Glutathione synthetase deficiency is a disorder that prevents the production of an important molecule called glutathione. Glutathione helps prevent damage to cells by neutralizing harmful molecules generated during energy production. Glutathione also plays a role in processing medications and cancer-causing compounds (carcinogens), and building DNA, proteins, and other important cellular components.
Glutathione synthetase deficiency can be classified into three types: mild, moderate, and severe. Mild glutathione synthetase deficiency usually results in the destruction of red blood cells (hemolytic anemia). In addition, affected individuals may release large amounts of a compound called 5-oxoproline in their urine (5-oxoprolinuria). This compound builds up when glutathione is not processed correctly in cells.
Individuals with moderate glutathione synthetase deficiency may experience symptoms beginning shortly after birth including hemolytic anemia, 5-oxoprolinuria, and elevated acidity in the blood and tissues (metabolic acidosis).
In addition to the features present in moderate glutathione synthetase deficiency, individuals affected by the severe form of this disorder may experience neurological symptoms. These problems may include seizures; a generalized slowing down of physical reactions, movements, and speech (psychomotor retardation); intellectual disability; and a loss of coordination (ataxia). Some people with severe glutathione synthetase deficiency also develop recurrent bacterial infections.
Glutathione synthetase deficiency is very rare. This disorder has been described in more than 70 people worldwide.
Mutations in the GSS gene cause glutathione synthetase deficiency. The GSS gene provides instructions for making an enzyme called glutathione synthetase. This enzyme is involved in a process called the gamma-glutamyl cycle, which takes place in most of the body's cells. This cycle is necessary for producing a molecule called glutathione. Glutathione protects cells from damage caused by unstable oxygen-containing molecules, which are byproducts of energy production. Glutathione is called an antioxidant because of its role in protecting cells from the damaging effects of these unstable molecules. Mutations in the GSS gene prevent cells from making adequate levels of glutathione, leading to the signs and symptoms of glutathione synthetase deficiency.
This condition is inherited in an autosomal recessive pattern, which means both copies of the gene in each cell have mutations. The parents of an individual with an autosomal recessive condition each carry one copy of the mutated gene, but they typically do not show signs and symptoms of the condition.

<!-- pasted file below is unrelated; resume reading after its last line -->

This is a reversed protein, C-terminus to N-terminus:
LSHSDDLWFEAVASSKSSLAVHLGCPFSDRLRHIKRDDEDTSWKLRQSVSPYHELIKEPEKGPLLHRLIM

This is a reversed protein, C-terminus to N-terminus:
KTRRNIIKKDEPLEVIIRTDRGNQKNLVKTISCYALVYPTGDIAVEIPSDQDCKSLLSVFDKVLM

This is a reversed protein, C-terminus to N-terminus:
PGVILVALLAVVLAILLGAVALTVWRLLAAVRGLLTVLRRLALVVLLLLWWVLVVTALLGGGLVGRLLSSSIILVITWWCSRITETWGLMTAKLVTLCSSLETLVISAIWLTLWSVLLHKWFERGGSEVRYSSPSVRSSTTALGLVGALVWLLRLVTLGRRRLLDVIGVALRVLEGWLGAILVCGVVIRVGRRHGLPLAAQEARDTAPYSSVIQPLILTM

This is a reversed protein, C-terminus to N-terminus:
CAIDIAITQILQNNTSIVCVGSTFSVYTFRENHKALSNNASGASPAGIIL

Other Names for This Condition
- Deficiency of glutathione synthase
- Deficiency of glutathione synthetase
- Pyroglutamic acidemia
- Pyroglutamic aciduria
Additional Information & Resources
Genetic and Rare Diseases Information Center
Research Studies from ClinicalTrials.gov
Catalog of Genes and Diseases from OMIM
Scientific Articles on PubMed
- Al-Jishi E, Meyer BF, Rashed MS, Al-Essa M, Al-Hamed MH, Sakati N, Sanjad S, Ozand PT, Kambouris M. Clinical, biochemical, and molecular characterization of patients with glutathione synthetase deficiency. Clin Genet. 1999 Jun;55(6):444-9. Citation on PubMed
- Ben Ameur S, Aloulou H, Nasrallah F, Kamoun T, Kaabachi N, Hachicha M. Hemolytic anemia and metabolic acidosis: think about glutathione synthetase deficiency. Fetal Pediatr Pathol. 2015 Feb;34(1):18-20. doi: 10.3109/15513815.2014.947543. Epub 2014 Aug 28. Citation on PubMed
- Njålsson R, Norgren S. Physiological and pathological aspects of GSH metabolism. Acta Paediatr. 2005 Feb;94(2):132-7. Review. Citation on PubMed
- Njålsson R, Ristoff E, Carlsson K, Winkler A, Larsson A, Norgren S. Genotype, enzyme activity, glutathione level, and clinical phenotype in patients with glutathione synthetase deficiency. Hum Genet. 2005 Apr;116(5):384-9. Epub 2005 Feb 17. Citation on PubMed
- Njålsson R. Glutathione synthetase deficiency. Cell Mol Life Sci. 2005 Sep;62(17):1938-45. Review. Citation on PubMed
- Ristoff E, Larsson A. Inborn errors in the metabolism of glutathione. Orphanet J Rare Dis. 2007 Mar 30;2:16. Review. Citation on PubMed or Free article on PubMed Central
- Wu G, Fang YZ, Yang S, Lupton JR, Turner ND. Glutathione metabolism and its implications for health. J Nutr. 2004 Mar;134(3):489-92. Review. Citation on PubMed